The positioning of drain valve 31 at or near the bottom of jacket shell 28, and the positioning of fill hole 30 at or near the top of jacket shell 28, make it possible to easily fill or drain the jacket while keeping transfer cask 10 in an upright position (i.e., resting on its bottom end). As such, when transfer cask 10 is being used to transport a canister of spent nuclear fuel, jacket 20 can be filled or drained without increasing the transport time substantially. Moreover, the positioning of drain hole 30 and drain valve 31 make it possible to drain and fill jacket 20 without employing special pumping equipment.
Additionally, transfer cask 10 comprises a plurality of radial plates 29 that extend radially from outer shell 37 to jacket shell 28. The radial plates are circumferentially located around transfer cask 10. Each radial plate 29 is welded on one side to outer shell 37 and to jacket shell 28 on the other side. Radial plates 29 act as fins for improved heat conduction.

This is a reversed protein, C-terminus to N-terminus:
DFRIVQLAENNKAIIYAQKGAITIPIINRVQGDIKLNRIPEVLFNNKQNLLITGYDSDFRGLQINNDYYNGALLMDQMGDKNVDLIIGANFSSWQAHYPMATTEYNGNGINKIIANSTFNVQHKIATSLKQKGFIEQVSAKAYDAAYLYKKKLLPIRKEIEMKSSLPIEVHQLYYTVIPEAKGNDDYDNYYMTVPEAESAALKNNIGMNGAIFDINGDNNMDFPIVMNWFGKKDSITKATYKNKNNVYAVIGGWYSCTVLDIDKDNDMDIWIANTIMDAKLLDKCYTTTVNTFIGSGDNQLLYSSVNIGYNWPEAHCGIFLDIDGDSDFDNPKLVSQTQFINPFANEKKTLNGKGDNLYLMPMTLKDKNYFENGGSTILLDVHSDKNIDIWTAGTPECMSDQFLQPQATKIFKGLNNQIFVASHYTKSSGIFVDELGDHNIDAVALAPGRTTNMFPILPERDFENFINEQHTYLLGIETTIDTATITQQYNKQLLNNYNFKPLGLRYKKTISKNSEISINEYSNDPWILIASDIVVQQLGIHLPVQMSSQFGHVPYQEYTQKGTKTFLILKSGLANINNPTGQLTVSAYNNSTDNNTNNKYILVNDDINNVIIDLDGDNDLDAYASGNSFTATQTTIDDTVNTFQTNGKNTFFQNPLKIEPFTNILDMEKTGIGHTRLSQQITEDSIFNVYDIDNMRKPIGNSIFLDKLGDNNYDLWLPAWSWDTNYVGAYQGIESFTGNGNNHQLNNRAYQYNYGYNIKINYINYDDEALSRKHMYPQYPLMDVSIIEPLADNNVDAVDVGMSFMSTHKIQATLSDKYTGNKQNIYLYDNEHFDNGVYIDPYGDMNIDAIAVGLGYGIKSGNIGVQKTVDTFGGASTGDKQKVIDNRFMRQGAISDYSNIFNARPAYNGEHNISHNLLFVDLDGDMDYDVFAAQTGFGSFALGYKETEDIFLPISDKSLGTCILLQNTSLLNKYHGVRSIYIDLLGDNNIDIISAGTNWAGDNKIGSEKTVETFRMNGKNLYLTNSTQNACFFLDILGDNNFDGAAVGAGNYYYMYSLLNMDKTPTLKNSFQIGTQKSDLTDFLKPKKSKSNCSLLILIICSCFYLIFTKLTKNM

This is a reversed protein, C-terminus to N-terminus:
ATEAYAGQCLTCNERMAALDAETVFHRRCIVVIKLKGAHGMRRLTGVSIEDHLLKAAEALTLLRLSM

In defueling a nuclear reactor and storing the spent nuclear according to the method of the present invention illustrated in
As the nuclear reactor uses up the nuclear fuel, the spent nuclear fuel is removed from the reactor, lowered into the storage pool, and placed in canister 23, completing step 410. Once canister 23 is fully loaded, lid 18 is secured to canister 23, enclosing both the spent nuclear fuel and water from the pool therein. Crane 32 is lowered into the pool and secured to handles 4 of transfer cask 10. Once secured to handles 4, crane 32 lifts transfer cask 10 and its current payload out of the storage pool, completing step 420. Transfer cask 10 is designed so that at this stage in the transfer procedure, the combined weight of transfer cask 10 and its payload is equal to or less than the rated lifting capacity of crane 32.